The first twenty-two leaves of the book contain spells, all written in magical inks upon the papyrus in a slanted, beautiful hand, including the necessary runes, glyphs, and symbols and notes on necessary conditions and components. The spells are, in order of their appearance in the book: read magic, burning hands, comprehend languages, detect magic, erase, write, identify, message, shocking grasp, shield, darkness 15' radius, detect invisibility, knock, ray of enfeeblement, web, wizardlock, blink, dispel magic, gust of wind, infravision, phantasmal force, and protection from normal missiles.
Some spells appear to be Asmiak's own. The magician Phandal, who copied from the work spells he needed and noted the changes in those he already knew, notes that the burninghands spell developed by Asmiak (or taught to him by the wizard Thurl) took four segments to cast because of its longer verbal component, and took the form of a thin beam of flame like a rod or staff extending from the caster's forefinger. This beam can be varied in length from two feet to eight feet by force of will, but is stopped (and deflected, at possible hazard to the caster) by stone, thick wood, earth, and the like. Casimur, who retains this spell in his books, notes that it can be fanned back and forth rapidly by merely waving one's finger, and is therefore far more than a parlor trick for cutting ropes or lighting candles.
The twenty-third page of the book, which was beyond Casimur's mastery when he possessed it, contains notes on how to strengthen the spell's flame into a more potent weapon. This improved version is of the second level of spells, and the theurgist Alphon is thought to have employed it when battling trolls on the Evermoors. It takes six segments to cast, lasts for two rounds, and consists of a cone of flame extending 20 feet from the forefinger, six feet in diameter at its farthest extent. The intonation of the verbal component dictates how hot the flames will be; they may be so hot as to create a breeze and cause target creatures to fall back from the heat. The flame does + 1 damage (caster's level + 1, expressed in hit points) in the first round after being cast, and damage equal to one-half the caster's level (rounded up) in the second round.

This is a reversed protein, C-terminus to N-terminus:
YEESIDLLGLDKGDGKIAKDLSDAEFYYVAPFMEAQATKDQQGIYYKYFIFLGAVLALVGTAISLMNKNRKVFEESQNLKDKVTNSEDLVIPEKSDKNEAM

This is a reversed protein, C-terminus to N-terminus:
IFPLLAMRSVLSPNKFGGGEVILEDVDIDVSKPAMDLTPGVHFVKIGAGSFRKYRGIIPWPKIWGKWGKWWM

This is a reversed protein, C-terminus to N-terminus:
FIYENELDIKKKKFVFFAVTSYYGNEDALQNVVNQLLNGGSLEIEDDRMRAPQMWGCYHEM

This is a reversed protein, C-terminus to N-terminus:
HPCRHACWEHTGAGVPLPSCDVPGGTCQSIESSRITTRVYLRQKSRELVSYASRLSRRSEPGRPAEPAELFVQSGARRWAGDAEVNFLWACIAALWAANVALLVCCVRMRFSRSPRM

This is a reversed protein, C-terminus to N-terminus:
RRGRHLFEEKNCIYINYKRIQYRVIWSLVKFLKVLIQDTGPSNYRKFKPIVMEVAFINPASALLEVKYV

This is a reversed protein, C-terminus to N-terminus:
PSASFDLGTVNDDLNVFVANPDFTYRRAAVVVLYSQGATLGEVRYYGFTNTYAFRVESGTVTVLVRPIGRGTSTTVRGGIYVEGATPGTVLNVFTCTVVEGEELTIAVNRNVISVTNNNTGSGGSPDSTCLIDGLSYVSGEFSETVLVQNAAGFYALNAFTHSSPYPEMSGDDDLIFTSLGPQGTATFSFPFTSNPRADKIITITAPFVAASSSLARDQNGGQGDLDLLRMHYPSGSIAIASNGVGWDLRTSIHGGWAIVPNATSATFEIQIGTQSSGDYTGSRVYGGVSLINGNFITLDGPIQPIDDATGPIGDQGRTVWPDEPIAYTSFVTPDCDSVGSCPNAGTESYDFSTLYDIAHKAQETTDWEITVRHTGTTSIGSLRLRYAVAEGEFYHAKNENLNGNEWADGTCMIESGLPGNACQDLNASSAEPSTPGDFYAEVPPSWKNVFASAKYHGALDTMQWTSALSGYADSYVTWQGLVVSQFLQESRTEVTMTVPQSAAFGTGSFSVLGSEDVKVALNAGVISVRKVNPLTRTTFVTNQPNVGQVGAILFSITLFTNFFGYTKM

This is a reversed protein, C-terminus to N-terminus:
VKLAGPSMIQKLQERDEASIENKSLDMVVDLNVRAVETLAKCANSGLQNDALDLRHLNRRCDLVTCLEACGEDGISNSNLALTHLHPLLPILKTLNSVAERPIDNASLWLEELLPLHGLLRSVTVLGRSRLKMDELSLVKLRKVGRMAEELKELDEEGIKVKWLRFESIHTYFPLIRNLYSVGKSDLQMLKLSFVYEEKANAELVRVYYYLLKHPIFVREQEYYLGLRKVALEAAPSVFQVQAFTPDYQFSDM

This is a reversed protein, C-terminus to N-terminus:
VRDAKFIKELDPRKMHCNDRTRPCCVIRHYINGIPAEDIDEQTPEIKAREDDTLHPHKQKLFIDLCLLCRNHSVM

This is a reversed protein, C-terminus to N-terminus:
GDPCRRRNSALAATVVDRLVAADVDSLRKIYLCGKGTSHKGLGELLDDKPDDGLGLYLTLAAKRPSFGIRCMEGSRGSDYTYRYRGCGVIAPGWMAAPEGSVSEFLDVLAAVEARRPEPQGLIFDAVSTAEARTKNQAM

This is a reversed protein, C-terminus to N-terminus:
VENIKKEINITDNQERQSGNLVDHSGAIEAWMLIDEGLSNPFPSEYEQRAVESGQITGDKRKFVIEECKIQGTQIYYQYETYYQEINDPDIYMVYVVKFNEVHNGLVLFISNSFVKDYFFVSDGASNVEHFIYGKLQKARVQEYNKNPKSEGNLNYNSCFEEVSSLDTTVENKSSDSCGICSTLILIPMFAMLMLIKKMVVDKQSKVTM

Thus, a 7th-level caster does 8 points of damage to those struck in the first round, and 4 points to each victim in the second round. Phandal dubbed this spell the flame ray.
Other spell variations are minor. Asmiak's darkness 15' radius uses a tiny vial of ink smashed to the ground, serving as the center of the spell effect, as well as bat fur. Thus, the spell cannot be moved once cast, and the ink seems less effective than pitch or coal, because the spell lasts only eight rounds, plus one per level of the caster. Asmiak specifies giant octopus ink, but Casimur has subsequently experimented with giant squid sepia, and reports that it also produces darkness, although of but six rounds (plus one per level of the caster) duration. Asmiak's version of the ray of enfeeblement has a different verbal component than the accepted norm, and takes three segments to cast. It has a fixed range of 6", and a fixed duration of eight rounds. Similiarly, Asmiak's blink spell has a fixed duration of four rounds, caused by the differences in both verbal and somatic somponents (the level and casting time remain the same).
Asmiak's gust of wind spell is an improved version; it emanates from a self-chosen extremity of the caster, and is thus directional and the caster can rapidly change this direction. Its somatic component differs from the norm, and its material component is a sycamore seed cluster or milkweed seed (or similar seed, of the type having hairlike fibers that enable it to be borne aloft on a breeze).
The last three pages of the book are careful notes on the preparation of magical inks for all the first-level spells in the book. Users of the art will notice that these are not the only known ink formulas for these spells.
Back to Spell Page